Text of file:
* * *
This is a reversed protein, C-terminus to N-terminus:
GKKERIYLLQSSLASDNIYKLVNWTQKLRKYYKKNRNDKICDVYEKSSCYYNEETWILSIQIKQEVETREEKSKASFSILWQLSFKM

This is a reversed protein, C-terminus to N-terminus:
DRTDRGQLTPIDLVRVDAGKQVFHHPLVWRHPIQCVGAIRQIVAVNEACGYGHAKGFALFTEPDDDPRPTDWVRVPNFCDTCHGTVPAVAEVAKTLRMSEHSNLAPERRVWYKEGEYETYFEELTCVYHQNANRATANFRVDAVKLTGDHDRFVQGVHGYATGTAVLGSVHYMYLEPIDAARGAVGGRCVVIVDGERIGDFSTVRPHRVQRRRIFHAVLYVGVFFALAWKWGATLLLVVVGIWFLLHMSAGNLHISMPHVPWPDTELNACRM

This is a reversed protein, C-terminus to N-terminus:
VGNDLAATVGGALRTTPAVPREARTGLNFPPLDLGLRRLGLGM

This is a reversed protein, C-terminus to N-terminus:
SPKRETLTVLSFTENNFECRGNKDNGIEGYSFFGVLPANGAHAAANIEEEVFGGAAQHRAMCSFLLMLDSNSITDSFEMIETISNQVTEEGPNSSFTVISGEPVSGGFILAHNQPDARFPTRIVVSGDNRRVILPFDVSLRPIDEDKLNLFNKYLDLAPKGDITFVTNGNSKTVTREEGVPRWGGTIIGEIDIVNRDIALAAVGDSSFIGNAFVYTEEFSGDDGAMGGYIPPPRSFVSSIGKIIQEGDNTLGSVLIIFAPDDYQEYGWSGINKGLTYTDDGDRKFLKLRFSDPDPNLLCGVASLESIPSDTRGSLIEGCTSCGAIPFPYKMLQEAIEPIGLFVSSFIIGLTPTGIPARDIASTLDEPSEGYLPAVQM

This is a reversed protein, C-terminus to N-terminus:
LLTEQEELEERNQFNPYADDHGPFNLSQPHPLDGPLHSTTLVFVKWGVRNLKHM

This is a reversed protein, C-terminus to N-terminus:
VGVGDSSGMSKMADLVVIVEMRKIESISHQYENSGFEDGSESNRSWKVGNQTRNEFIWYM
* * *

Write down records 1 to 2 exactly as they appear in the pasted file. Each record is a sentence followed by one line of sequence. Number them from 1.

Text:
This is a reversed protein, C-terminus to N-terminus:
GKKERIYLLQSSLASDNIYKLVNWTQKLRKYYKKNRNDKICDVYEKSSCYYNEETWILSIQIKQEVETREEKSKASFSILWQLSFKM

This is a reversed protein, C-terminus to N-terminus:
DRTDRGQLTPIDLVRVDAGKQVFHHPLVWRHPIQCVGAIRQIVAVNEACGYGHAKGFALFTEPDDDPRPTDWVRVPNFCDTCHGTVPAVAEVAKTLRMSEHSNLAPERRVWYKEGEYETYFEELTCVYHQNANRATANFRVDAVKLTGDHDRFVQGVHGYATGTAVLGSVHYMYLEPIDAARGAVGGRCVVIVDGERIGDFSTVRPHRVQRRRIFHAVLYVGVFFALAWKWGATLLLVVVGIWFLLHMSAGNLHISMPHVPWPDTELNACRM